Evidence before the House of Commons Education and Skills


The Most Reverend Vincent Nichols, Archbishop of Birmingham, Chairman of the Catholic Education Service of England and Wales, yesterday, Monday 11 December, gave evidence before the House of Commons Education and Skills Committee on the subject of Citizenship Education.

In a statement issued today (Tuesday 12 December) Archbishop Nichols said: “I was glad to give evidence yesterday before the House of Commons Education and Skills Committee. I attended alongside Dr Abdul Bari of the Muslim Council of Great Britain.

“In doing so I spoke to a definition of citizenship as ‘the active and creative role that every person is called to play in the local, national and global community.’ Clearly a Catholic education prepares people for such a role.

“In giving evidence I shaped my remarks around the three inter-related components of Citizenship education: social and moral responsibility; community involvement and political literacy. There is plenty of evidence to demonstrate the various ways in which Catholic schools address these three aspects of citizenship and how they could do so in the future.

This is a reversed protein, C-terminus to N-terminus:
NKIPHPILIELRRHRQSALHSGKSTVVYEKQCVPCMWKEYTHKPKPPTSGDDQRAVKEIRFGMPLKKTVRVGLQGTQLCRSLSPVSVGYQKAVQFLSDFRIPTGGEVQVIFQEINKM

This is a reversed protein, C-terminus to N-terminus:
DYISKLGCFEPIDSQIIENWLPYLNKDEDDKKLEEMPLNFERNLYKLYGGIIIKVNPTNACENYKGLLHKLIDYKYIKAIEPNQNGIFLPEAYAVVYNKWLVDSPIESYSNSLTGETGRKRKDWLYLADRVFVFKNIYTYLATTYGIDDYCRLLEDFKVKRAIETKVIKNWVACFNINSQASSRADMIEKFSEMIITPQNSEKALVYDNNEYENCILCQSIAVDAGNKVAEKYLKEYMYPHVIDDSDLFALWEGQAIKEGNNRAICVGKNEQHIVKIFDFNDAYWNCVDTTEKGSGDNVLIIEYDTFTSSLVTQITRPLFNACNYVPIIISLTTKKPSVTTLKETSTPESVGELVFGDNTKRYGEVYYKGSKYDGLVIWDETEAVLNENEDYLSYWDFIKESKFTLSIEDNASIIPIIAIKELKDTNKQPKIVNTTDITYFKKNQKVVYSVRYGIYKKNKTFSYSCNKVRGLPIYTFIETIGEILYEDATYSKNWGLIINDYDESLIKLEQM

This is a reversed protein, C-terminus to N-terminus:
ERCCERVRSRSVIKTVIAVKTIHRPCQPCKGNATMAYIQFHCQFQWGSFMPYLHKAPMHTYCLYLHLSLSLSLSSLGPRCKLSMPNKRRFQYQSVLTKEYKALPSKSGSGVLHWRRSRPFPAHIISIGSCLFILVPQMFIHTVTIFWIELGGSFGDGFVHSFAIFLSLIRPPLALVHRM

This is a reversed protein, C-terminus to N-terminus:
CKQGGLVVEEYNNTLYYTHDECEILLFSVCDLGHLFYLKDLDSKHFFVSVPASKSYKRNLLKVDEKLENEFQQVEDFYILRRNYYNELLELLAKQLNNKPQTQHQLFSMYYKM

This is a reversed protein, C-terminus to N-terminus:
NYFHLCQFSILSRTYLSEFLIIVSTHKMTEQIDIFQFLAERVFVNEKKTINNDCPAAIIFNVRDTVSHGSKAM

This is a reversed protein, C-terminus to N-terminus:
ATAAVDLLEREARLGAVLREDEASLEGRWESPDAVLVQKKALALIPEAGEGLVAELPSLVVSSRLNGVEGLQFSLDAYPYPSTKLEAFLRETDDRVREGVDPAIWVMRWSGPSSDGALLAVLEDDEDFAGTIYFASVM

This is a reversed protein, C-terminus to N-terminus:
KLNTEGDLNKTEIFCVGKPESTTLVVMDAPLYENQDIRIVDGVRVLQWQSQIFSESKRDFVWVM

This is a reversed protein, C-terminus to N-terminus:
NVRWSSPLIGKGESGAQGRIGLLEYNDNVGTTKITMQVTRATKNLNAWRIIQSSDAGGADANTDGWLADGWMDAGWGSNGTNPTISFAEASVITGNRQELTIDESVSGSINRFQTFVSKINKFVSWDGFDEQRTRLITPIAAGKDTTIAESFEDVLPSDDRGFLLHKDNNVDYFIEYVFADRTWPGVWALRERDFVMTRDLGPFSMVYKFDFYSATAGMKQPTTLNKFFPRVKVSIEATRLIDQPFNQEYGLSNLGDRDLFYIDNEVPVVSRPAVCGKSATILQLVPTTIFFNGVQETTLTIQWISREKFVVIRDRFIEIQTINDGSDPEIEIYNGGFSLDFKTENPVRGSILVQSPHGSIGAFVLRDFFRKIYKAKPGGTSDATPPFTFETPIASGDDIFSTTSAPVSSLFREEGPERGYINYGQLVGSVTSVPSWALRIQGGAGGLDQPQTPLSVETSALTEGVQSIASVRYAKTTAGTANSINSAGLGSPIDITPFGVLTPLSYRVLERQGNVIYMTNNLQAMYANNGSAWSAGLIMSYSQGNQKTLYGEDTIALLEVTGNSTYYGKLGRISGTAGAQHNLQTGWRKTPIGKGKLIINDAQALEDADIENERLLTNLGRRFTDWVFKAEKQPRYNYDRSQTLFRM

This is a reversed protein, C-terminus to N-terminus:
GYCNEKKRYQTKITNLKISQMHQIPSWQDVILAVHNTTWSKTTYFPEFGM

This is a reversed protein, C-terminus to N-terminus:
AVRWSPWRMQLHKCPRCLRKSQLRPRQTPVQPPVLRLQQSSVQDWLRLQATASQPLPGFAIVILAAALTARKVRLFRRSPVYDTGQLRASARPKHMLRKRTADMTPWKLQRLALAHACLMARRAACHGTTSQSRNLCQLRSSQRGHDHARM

“In addressing the Select Committee I emphasised that citizenship education, like all education, is never value free. Rather, the quest for our common good as a society is a profoundly moral quest. Citizenship education, therefore, requires a clear moral context. Indeed part of its objective is to develop of sense of moral responsibility.

“In a Catholic school that context is provided by its overall ethos and moral teaching. Citizenship education, therefore, cannot be properly understood as introducing either a morally neutral zone or a contrary set of moral criteria into a Catholic school.

“I had to point out, however, that an understanding a contrary points of view has always been an important part of Catholic education whereby the study of Catholic teaching and various points of view and the realities of daily life are explored, as appropriate to age and understanding, within Catholic education, not least in PHSE.

“An important outcome of Citizenship education is ‘critical democracy’. In giving evidence I referred to the words of Sir Bernard Crick: ‘Being taught to respect the law without learning how bad laws can be changed and better ones promoted tends to create apathetic subjects rather than active citizens.’ This highlights again the distinction between what is legal and what is moral. Political literacy needs to be accompanied by moral discourse.”

Archbishop Nichols added: “In response to questions about bullying in school, I asserted that a robust policy on bullying of all kinds was the best way forward. OFSTED evidence indicates that Catholic schools are in fact more effective than others in protecting pupils from bullying."